United States District Court, N.D. Alabama, Middle Division
March 20, 2015
REYES ALVAREZ SERGIO, Petitioner,
ERIC H. HOLDER, JR. et al., Respondents.
KARON OWEN BOWDRE, Chief District Judge.
The petitioner has filed an "Emergency Petition for Writ of Habeas Corpus to be Immediate[ly] Release[d] from ICE on Bond Under Casas-Castrillion and Rodriquez v. Robbins. " (Doc. 1). The respondents have filed a response to the petition. (Doc. 9). They allege, inter alia, that it is due to be dismissed because it is moot or premature. The court agrees that the petition is due to be dismissed.
The petitioner was admitted to the United States as a lawful permanent resident in 2004. (Ex. 1). On April 16, 2012, he was convicted in the California Superior Court of the offense of Lewd and Lascivious Act With A Child. He was sentenced to nine months in jail and probation to follow. ( Id. at ¶ 3). On July 19, 2012, Immigration Customs Enforcement ("ICE") served the petitioner with a Notice to Appear informing him that he was subject to removal from the United States. He was taken into ICE custody. ( Id. at ¶ 4).
An Immigration Judge ("IJ") ordered the petitioner to be removed to Mexico. ( Id. ) On May 20, 2013, the petitioner appealed the decision to the Board of Immigration Appeals ("BIA"). ( Id. at ¶ 5). On October 4, 2013, the petitioner appealed the dismissal of his BIA appeal to the Ninth Circuit Court of Appeals, and moved to stay his removal. ( Id. ) Under Ninth Circuit General Order 6.4(c)(1), the petitioner's motion automatically stayed his removal. His appeal before the Ninth Circuit is still pending final decision.
In December 2013, ICE conducted a post-removal order custody review of the petitioner's situation and issued a "Decision to Continue Detention" letter. ( Id. at ¶ 6). On January 6, 2014, the petitioner requested a bond hearing before the IJ in Eloy, Arizona under Casas-Castrillion v. DHS, 535 F.3d 942 (9th Cir. 2008). ( Id. at ¶ 7). The IJ denied the request for a hearing because of a lack of jurisdiction. ( Id. ) The petitioner subsequently requested another bond hearing in Oakdale, Louisiana, which was also denied for lack of jurisdiction. ( Id. )
On May 16, 2014, while incarcerated in ICE custody in Etowah County, Alabama, the petitioner filed the present petition with this court, pursuant to 28 U.S.C. § 2241. (Doc. 1). He is presently incarcerated in ICE custody in Eloy Arizona. He seeks a bond redetermination hearing under Casas-Castrillion and Rodriguez v. Robbins, 715 F.3d 1127 (9th Cir. 2013). The court required the respondents to appear and show cause why the requested relief should not be granted. (Doc. 5). On July 11, 2014, the court granted the respondents' motion to hold the case in abeyance to allow for a Casas bond hearing pursuant to Ninth Circuit precedent. (Docket Entry dated July 7, 2014).
The petitioner received his Casas bond hearing before the Eloy Immigration Court on August 12, 2014. (Doc. 9, Ex. 1). The IJ denied the petitioner's request for bond, finding him to be a danger to the community. ( Id. at ¶ 6). The respondents filed a motion to dismiss the present petition as moot and/or because any claim under 8 U.S.C. § 1231 or Zadvydas v. Davis, 533 U.S. 678 (2001), is premature. (Doc. 9 at 4-9). The petitioner has been afforded an opportunity to respond to the motion to dismiss, but he has not filed a response. (Doc. 10).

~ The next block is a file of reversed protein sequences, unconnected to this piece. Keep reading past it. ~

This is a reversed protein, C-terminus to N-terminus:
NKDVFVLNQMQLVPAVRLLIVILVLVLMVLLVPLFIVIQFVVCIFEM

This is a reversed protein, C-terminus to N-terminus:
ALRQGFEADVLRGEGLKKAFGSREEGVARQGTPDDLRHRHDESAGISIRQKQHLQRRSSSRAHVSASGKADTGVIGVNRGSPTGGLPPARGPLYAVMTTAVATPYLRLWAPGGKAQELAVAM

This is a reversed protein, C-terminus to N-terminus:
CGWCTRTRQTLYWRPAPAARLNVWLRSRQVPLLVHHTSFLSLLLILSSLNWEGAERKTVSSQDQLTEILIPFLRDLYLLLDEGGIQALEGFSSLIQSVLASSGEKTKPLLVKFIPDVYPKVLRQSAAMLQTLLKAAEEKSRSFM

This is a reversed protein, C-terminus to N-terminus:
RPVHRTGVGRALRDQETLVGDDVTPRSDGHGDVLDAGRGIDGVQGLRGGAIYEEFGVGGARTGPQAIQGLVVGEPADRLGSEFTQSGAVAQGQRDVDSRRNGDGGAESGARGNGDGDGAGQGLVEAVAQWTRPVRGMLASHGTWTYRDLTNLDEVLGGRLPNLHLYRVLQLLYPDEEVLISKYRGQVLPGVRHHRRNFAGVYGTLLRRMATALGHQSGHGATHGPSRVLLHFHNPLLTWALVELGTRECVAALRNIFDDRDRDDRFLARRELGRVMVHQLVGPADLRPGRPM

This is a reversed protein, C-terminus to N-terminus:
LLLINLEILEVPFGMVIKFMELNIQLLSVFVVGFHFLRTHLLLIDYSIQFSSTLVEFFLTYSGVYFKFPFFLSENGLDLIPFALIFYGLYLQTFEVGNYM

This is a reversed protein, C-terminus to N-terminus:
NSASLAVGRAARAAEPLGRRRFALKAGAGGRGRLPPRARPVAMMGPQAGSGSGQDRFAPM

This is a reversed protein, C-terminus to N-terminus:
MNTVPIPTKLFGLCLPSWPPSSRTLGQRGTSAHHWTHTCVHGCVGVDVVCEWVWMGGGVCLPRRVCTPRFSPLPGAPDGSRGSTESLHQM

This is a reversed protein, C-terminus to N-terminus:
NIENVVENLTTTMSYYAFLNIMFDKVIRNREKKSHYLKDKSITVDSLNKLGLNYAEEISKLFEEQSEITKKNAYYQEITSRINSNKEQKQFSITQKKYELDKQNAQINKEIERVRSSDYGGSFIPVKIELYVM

Article III of the Constitution limits the jurisdiction of federal courts to the consideration of "cases or controversies." U.S. Const. art. III, § 2. The doctrine of mootness is derived from this limitation because "an action that is moot cannot be characterized as an active case or controversy." Adler v. Duval Cnty. Sch. Bd., 112 F.3d 1475, 1477 (11th Cir.1997). A case is moot and must be dismissed if the court can no longer provide "meaningful relief." Nyaga v. Ashcroft, 323 F.3d 906, 913 (11th Cir. 2003) (citations omitted). Because the petitioner has been provided a bond hearing, his petition is moot unless an exception to the mootness doctrine applies.
The mootness doctrine carries two exceptions: (1) collateral consequences and (2) "capable of repetition yet evading review." Carafas v. La Vallee, 391 U.S. 234, 237 (1968); Murphy v. Hunt, 455 U.S. 478, 482 (1982). Neither exception applies in this instance. The collateral consequences exception does not apply because no "disabilities or burdens... may flow" from the custody that the petitioner challenges. See Carafas, 391 U.S. at 237. The exception for events "capable of repetition, yet evading review" does not apply here either. The petitioner has received the hearing he requested and to which he was entitled. The possibility of the petitioner being entitled to another Casas hearing is too speculative to create an actual controversy sufficient to support a claim for relief.
To the extent the petition may include a claim under Zadvydas v. Davis, 533 U.S. 678 (2001), it is premature as the petitioner's removal is presently stayed by the Ninth Circuit pending its final ruling on his appeal. The six-month period for removal "is tolled when an alien requests judicial review of a removal order and a court orders a stay of removal." Powell v. Holder, 2013 WL 2635490, *2 (N.D. Ala. June 10, 2013). Accordingly, the petition is due to be dismissed without prejudice.
Based on the foregoing, the respondents' motion to dismiss (doc. 9) is due to be granted.
A separate order will be entered.
DONE and ORDERED.